Last August he said there would be a Year of Water Action in Minnesota, and urged people to rethink water usage, make informed consumer choices, and talk to others about clean water protection and preservation.

Since that time, he's brought Minnesota into a federal program that will provide $350 million in funding for clean water, and also proposed a plan that he says would make Minnesota's waters 25 percent cleaner by 2025. That new plan would need to be approved by state lawmakers – and right now, Republicans have a majority in the state House and Senate.

So how will this play out?

Long story short, Dayton has put a lot of political effort into water protections. It's been a centerpiece of his second term in many ways. And remember, the governor has to sign a bill the House and Senate both pass in order for it to become law.

If a bill gets to Dayton that includes serious cuts to water protection programs – programs Dayton himself has likely touted and fought for – he could look to veto them.

And while GOP lawmakers have a majority in the House and Senate, they don't have the two-thirds required to override a Dayton veto. Meaning the only way the veto gets nullified is if some Democrats vote against the governor, and with Republicans.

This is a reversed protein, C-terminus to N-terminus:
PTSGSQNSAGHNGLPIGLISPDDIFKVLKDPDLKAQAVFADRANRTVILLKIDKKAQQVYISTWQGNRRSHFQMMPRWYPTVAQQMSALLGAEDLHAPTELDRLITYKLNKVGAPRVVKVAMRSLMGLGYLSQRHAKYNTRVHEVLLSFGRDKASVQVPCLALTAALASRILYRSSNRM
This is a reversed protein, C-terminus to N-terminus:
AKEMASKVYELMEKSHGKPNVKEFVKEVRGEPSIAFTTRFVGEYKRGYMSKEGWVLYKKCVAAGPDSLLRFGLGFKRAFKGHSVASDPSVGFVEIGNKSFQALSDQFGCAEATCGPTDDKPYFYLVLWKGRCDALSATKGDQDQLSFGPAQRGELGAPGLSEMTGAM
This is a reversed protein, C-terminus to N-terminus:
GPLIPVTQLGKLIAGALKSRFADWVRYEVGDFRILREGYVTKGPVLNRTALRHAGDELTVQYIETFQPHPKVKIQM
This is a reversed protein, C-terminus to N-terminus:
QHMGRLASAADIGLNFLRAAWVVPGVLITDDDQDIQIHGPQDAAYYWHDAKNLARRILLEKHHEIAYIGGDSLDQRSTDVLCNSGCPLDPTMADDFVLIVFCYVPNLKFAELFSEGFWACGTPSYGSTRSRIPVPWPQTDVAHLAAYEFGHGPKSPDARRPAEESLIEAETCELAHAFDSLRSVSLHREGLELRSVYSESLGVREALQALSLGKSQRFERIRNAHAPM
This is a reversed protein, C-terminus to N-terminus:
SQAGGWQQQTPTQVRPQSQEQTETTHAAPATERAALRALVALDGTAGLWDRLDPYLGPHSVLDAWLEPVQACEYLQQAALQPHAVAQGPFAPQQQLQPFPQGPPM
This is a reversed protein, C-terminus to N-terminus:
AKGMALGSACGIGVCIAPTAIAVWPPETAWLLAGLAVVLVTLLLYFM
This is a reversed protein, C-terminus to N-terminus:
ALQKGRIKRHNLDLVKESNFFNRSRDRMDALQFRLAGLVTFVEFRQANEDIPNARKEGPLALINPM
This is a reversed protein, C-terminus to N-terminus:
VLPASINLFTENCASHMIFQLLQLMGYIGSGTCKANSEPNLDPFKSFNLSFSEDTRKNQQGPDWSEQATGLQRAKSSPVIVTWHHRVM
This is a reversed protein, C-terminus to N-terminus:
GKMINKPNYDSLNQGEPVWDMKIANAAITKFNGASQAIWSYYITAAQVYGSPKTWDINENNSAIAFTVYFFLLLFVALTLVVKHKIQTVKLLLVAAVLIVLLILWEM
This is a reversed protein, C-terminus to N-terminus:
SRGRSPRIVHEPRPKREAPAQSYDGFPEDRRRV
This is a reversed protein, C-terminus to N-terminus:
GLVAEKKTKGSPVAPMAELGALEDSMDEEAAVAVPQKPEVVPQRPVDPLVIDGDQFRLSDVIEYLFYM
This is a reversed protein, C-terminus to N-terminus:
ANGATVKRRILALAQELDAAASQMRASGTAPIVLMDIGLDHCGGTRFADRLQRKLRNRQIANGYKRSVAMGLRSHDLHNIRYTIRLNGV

The legislative session ends on May 22, so bills have to get passed by then.

Next Up

Screen Shot 2021-10-21 at 5.14.36 PM

Mayor Carter announces COVID vaccine mandate for St. Paul city workers

It comes after Minneapolis announced the requirement for vaccines or regular testing for city workers in September.

two twelve medical center chaska GSV

Ridgeview cutting hours at 2 Minnesota urgent care locations

Hours of operation at a third location are also being shifted earlier.

Flickr - QFamily - Ben Jerrys

Latest to wade into Mpls. Question 2 debate is ... Ben & Jerry's?

The ice cream business said it supports the creation of a Department of Public Safety.

mickey moore driver's license shared

Mpls. candidate tries to 'set the record straight' about where he lives

Questions about Ward 9 candidate Mickey Moore's residency are quickly piling up.